The feedback that I received from director Oshii was that he was interested in hearing a harp performed on the soundtrack. However, the challenge of just how to implement that idea was left up to me, and it was a puzzle to solve. As soon as I saw the images of the sky and clouds prepared for the film, it inspired me to write the score.

Your most recent film with Mamoru Oshii is Assault Girls, set in a futuristic virtual reality game. Did having events unfold within a game environment in any way influence your choices as a composer on this film score?

It was difficult to find the right sound for the film because of its minimal use of dialog and numerous abstract images. One particular scene features a close-up of a snail that lasts over 40 seconds. I told the director the shot was too long. “But it's acting!” was his response. Well, respectfully, it looks to me like it's just taking a long time to move.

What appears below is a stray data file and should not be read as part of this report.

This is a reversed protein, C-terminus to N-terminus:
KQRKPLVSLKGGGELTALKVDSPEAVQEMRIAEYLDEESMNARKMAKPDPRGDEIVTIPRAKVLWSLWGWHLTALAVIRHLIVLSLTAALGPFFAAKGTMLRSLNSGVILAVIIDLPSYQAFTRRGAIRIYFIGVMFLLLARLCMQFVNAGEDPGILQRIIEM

Concept art from Folklore for Playstation 3

One thing that is often mentioned about your academic background is that at one point you were studying nuclear engineering at Tokai University. How did this experience lead to a career composing music?

I did go to college hoping to get a degree in nuclear engineering. It turned out to be harder than I expected. My home was far from the university and I began cutting classes more and more frequently. Sure enough, my grades turned out poorly. I remember one of my professors took me aside one day and said, "I'm sorry to have to put it to you this way, but this isn't for you." So I dropped out of college after just a year and a half.